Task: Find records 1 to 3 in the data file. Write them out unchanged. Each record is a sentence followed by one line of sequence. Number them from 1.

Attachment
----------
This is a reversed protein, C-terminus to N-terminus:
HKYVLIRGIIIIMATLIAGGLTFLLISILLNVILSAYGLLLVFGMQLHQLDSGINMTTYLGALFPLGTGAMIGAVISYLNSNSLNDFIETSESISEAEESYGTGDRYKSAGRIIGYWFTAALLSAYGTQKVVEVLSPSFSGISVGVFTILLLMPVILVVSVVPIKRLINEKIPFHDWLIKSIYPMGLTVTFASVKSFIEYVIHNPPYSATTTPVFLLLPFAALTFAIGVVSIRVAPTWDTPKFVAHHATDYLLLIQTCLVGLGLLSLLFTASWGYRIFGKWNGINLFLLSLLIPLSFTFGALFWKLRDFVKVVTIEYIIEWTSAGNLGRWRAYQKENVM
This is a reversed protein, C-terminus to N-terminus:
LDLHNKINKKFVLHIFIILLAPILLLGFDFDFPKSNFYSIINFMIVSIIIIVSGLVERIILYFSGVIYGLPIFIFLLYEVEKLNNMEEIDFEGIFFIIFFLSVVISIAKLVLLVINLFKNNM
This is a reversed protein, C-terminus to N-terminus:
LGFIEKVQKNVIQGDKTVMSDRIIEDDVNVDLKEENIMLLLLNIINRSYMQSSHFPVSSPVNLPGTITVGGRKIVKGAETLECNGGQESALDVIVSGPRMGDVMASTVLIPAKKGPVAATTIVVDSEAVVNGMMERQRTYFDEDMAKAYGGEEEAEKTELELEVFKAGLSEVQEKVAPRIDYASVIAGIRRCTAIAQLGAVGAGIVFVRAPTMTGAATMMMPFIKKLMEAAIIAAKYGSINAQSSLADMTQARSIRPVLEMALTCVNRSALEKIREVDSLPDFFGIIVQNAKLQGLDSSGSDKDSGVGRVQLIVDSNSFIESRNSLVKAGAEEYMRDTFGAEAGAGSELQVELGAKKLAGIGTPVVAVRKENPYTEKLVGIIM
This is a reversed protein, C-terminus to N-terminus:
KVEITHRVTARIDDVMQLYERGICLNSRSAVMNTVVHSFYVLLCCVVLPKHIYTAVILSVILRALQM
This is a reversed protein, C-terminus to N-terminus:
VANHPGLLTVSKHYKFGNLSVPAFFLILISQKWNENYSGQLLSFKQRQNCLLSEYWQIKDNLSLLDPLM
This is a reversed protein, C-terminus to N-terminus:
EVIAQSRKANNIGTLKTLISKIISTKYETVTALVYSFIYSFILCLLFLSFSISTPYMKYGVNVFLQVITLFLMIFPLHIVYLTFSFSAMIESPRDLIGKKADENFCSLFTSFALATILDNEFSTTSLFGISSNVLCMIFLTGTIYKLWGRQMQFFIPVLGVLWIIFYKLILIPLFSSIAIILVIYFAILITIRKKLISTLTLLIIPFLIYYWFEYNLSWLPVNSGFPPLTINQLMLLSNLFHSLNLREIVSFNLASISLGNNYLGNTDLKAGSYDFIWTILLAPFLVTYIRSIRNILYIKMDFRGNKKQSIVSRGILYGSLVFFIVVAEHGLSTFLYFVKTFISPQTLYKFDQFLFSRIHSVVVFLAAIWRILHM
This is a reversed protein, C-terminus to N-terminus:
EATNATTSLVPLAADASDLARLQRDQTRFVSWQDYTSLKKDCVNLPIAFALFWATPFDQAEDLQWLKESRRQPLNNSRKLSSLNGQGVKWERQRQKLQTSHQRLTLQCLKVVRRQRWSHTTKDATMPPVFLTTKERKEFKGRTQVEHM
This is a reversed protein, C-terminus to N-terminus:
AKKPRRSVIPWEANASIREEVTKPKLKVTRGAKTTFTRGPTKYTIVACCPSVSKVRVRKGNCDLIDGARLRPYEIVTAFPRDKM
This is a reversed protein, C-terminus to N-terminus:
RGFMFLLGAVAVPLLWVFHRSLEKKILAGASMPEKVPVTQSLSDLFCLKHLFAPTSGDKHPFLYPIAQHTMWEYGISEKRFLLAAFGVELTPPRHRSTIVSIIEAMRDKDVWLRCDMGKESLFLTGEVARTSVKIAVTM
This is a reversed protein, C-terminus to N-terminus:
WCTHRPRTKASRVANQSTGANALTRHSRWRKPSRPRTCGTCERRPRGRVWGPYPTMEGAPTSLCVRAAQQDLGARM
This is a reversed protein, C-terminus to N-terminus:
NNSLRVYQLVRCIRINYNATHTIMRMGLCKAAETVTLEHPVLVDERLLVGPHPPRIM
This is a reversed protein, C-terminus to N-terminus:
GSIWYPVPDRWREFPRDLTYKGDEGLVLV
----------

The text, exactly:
This is a reversed protein, C-terminus to N-terminus:
HKYVLIRGIIIIMATLIAGGLTFLLISILLNVILSAYGLLLVFGMQLHQLDSGINMTTYLGALFPLGTGAMIGAVISYLNSNSLNDFIETSESISEAEESYGTGDRYKSAGRIIGYWFTAALLSAYGTQKVVEVLSPSFSGISVGVFTILLLMPVILVVSVVPIKRLINEKIPFHDWLIKSIYPMGLTVTFASVKSFIEYVIHNPPYSATTTPVFLLLPFAALTFAIGVVSIRVAPTWDTPKFVAHHATDYLLLIQTCLVGLGLLSLLFTASWGYRIFGKWNGINLFLLSLLIPLSFTFGALFWKLRDFVKVVTIEYIIEWTSAGNLGRWRAYQKENVM
This is a reversed protein, C-terminus to N-terminus:
LDLHNKINKKFVLHIFIILLAPILLLGFDFDFPKSNFYSIINFMIVSIIIIVSGLVERIILYFSGVIYGLPIFIFLLYEVEKLNNMEEIDFEGIFFIIFFLSVVISIAKLVLLVINLFKNNM
This is a reversed protein, C-terminus to N-terminus:
LGFIEKVQKNVIQGDKTVMSDRIIEDDVNVDLKEENIMLLLLNIINRSYMQSSHFPVSSPVNLPGTITVGGRKIVKGAETLECNGGQESALDVIVSGPRMGDVMASTVLIPAKKGPVAATTIVVDSEAVVNGMMERQRTYFDEDMAKAYGGEEEAEKTELELEVFKAGLSEVQEKVAPRIDYASVIAGIRRCTAIAQLGAVGAGIVFVRAPTMTGAATMMMPFIKKLMEAAIIAAKYGSINAQSSLADMTQARSIRPVLEMALTCVNRSALEKIREVDSLPDFFGIIVQNAKLQGLDSSGSDKDSGVGRVQLIVDSNSFIESRNSLVKAGAEEYMRDTFGAEAGAGSELQVELGAKKLAGIGTPVVAVRKENPYTEKLVGIIM